The Western Canadian feeder cattle market has been trading $3 per hundredweight (cwt) lower to $2/cwt higher in comparison to seven days earlier.
Heavier receipts were noted at most auction barns with spring-born calves coming on the market in full swing. Once again, the market remains sensitive to quality features with pre-conditioned calves trading at a slight premium. Feedlot operators were in a better mood this week, as the Alberta fed market reached up to $123/cwt. Pen closeouts are showing profitable numbers but a cautious buying attitude remains in effect.
U.S. Choice wholesale beef values touched $205/cwt, the highest levels since March, with packers and retailers gearing up for the holiday season. Stronger consumer demand appears to be trickling into the feeder complex as ongoing support for wholesale beef enhances feedlot margins.
An exotic group of steers weighing 638 pounds sold for $155/cwt in east-central Alberta. Top-quality pre-conditioned Charolais calves weighing just under 700 pounds traded for $155/cwt, landed in Lethbridge-area feedlot. Larger-framed Simmental cross steers averaging 850 lbs. with medium-type flesh were quoted at $145/cwt in southern Alberta. There appeared to be larger discounts for heifers this week, which tend to occur when larger volumes come on the market. Overall, yearling-quality cattle are hard to come by this time of year; therefore, heavier pre-conditioned calves were well supported.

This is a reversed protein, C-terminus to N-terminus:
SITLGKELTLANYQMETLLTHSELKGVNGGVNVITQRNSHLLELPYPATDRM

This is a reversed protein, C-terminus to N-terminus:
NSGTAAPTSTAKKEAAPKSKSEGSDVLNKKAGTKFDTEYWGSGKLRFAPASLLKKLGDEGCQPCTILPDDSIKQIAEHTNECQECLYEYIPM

Feedlot operators are eyeing the early spring period for fed cattle marketings.
Southern Alberta barley traded at $4 per bushel this week while elevator bids in the eastern Prairies remain in the range of $2.50-$2.85/bu. Feeder cattle prices have not fully adjusted to the lower barley values. It’s important that cow-calf producers realize the June live cattle futures are trading at a $7 discount to the April contract. Lighter calves are going to be sold into this summer fed market, which has limited the upside price potential.
— Jerry Klassen is a commodity market analyst in Winnipeg and maintains an interest in the family feedlot in southern Alberta. He writes an in-depth biweekly commentary, Canadian Feedlot and Cattle Market Analysis, for feedlot operators in Canada. He can be reached by email at [email protected] for questions or comments.